Fitch doubts Kenya will scrap interest rates caps soon
October 24—International credit ratings firm, Fitch, is doubtful Kenyan legislators will completely repeal the law on interest rates caps, despite the negative repercussions to bank lending.
‘We expect the lending cap and the deposit floor to be revised (but not rescinded), although a decision is unlikely before the re-run of the country’s election later this month,’ Fitch said in its latest assessment of Kenya’s credit environment.
Fitch said Kenya’s cap on loan rates and its floor on deposit rates have had a dramatic impact on the spread between banks’ lending and deposit rates, which have halved on average since implementation just over a year ago. The loan cap is also causing banks to reduce their lending to the private sector as they can no longer price fully for higher risks.
When queried on the issue last month, Dr. Patrick Njoroge, the Governor of the Central Bank of Kenya said, “I can’t speculate. I’m a firm believer. We shall go back to where we should be. I can’t tell you when. But I believe the data will show that it is quite damaging to the economy and to our own people. The people that we expected to help are the ones hurting most.”
Rate caps are not uncommon in emerging markets. The Kenyan rate cap is unusual, however, in that it is a blanket rate cap on all loans; in other markets, rate caps typically apply only to specific segments, such as retail lending, generally for the purpose of consumer protection.
Fitch states, ‘All banks saw a sharp reduction in loan spreads after the government capped rates at 4 percentage points above the central bank’s benchmark rate (CBR – currently 10%) for all loans, and placed a floor of 70% of the CBR on deposit rates, leading to falling interest income from loans and rising funding costs. The latest data from the Central Bank of Kenya to end-June 2017 shows a sustained impact since the cap and floor were implemented in September 2016.’
Fitch said small banks are most affected by the cap as they are more reliant on higher-risk/higher-return loans and on those sectors where the loan cap hits hardest; some are finding that their niche business models are no longer viable – a factor behind some recent mergers and acquisitions.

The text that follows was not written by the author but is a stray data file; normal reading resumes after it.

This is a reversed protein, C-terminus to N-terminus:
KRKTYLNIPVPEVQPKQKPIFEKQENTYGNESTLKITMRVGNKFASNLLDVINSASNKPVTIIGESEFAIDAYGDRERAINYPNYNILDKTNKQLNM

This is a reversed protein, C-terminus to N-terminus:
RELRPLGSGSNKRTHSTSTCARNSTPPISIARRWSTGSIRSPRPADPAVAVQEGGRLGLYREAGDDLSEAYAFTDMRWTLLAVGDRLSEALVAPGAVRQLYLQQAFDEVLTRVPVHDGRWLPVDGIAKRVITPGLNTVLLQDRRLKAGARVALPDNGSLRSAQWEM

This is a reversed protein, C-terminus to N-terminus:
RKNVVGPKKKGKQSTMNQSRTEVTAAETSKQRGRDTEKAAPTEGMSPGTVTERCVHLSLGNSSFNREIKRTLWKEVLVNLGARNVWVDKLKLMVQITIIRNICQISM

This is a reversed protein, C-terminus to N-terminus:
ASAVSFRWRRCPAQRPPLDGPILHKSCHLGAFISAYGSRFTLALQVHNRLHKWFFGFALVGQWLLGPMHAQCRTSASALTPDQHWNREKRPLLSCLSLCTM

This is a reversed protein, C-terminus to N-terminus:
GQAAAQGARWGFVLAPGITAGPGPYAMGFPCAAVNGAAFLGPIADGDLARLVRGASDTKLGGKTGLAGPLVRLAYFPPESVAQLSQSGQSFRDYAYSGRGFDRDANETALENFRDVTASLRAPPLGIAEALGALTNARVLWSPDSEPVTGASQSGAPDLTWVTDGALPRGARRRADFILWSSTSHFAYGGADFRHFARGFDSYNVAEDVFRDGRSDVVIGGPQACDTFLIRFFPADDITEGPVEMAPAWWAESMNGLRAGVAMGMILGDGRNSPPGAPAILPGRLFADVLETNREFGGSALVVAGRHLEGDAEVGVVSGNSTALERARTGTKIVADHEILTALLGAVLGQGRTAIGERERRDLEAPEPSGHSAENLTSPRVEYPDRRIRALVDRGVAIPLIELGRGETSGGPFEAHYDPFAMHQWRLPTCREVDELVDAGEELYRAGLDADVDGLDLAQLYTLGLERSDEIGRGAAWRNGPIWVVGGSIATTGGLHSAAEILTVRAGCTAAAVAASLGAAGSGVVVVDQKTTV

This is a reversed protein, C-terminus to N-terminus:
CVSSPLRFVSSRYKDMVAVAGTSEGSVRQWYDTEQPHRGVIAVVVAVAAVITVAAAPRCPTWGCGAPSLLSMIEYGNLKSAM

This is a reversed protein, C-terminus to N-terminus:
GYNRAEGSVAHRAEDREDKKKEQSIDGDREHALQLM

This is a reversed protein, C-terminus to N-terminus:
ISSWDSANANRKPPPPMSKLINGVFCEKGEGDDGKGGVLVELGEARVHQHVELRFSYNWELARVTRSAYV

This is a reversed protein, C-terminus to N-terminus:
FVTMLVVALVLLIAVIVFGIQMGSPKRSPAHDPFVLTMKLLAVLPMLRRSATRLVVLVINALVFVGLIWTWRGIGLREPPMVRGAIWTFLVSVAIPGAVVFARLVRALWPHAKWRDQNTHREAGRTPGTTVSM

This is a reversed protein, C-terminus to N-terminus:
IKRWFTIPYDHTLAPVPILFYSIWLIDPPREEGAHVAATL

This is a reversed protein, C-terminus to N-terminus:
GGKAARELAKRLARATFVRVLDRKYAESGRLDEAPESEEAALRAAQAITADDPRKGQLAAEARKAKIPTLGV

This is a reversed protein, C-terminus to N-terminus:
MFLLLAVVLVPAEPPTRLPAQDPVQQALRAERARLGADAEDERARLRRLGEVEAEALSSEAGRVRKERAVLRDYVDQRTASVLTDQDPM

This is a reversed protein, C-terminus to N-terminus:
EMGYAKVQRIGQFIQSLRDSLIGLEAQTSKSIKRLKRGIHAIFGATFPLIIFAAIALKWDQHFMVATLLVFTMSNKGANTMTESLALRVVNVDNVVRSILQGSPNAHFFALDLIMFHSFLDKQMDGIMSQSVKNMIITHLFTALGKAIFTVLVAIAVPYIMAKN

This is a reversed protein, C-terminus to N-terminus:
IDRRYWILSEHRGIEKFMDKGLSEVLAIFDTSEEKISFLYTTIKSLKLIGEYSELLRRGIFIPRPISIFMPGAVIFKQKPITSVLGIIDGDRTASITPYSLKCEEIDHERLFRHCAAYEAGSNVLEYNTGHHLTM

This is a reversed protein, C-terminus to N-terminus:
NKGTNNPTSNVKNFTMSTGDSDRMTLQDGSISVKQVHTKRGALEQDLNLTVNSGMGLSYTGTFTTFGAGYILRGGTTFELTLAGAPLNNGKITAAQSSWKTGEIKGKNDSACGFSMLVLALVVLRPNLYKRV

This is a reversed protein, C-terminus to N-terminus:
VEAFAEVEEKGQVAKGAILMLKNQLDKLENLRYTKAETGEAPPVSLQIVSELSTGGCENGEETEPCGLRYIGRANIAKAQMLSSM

A depositor flight to quality away from smaller banks could increase sector risks. Banks are addressing margin pressure by shifting to high-yielding treasury bills and some have moved customer deposits into transactional accounts not subject to the deposit rate floor.
According to Fitch, the intended benefit to customers of lower interest rates on loans is offset by a slowdown in lending, as banks shy away from lending to higher-risk sectors such as small and medium enterprises (SMEs) and from granting long-term loans.
Private sector credit growth fell to 1.2% year-on-year (yoy) by July 2017, from 7.5% in July 2016. We expect new lending to remain subdued as long as the rate cap remains in place. Credit growth had already been slowing significantly since 2015 (private sector credit growth was 20% yoy in July 2015) due to weaker operating conditions, rising non-performing loans (NPLs) and three banks going into receivership.
The reduction in lending has contributed to a rise in credit losses, as some customers are no longer able to get refinancing. The sector’s NPL ratio continued to rise in 2017, ending first half of 2017 at 11%. Profitability is down across the sector, even for the larger banks, despite their stronger franchises.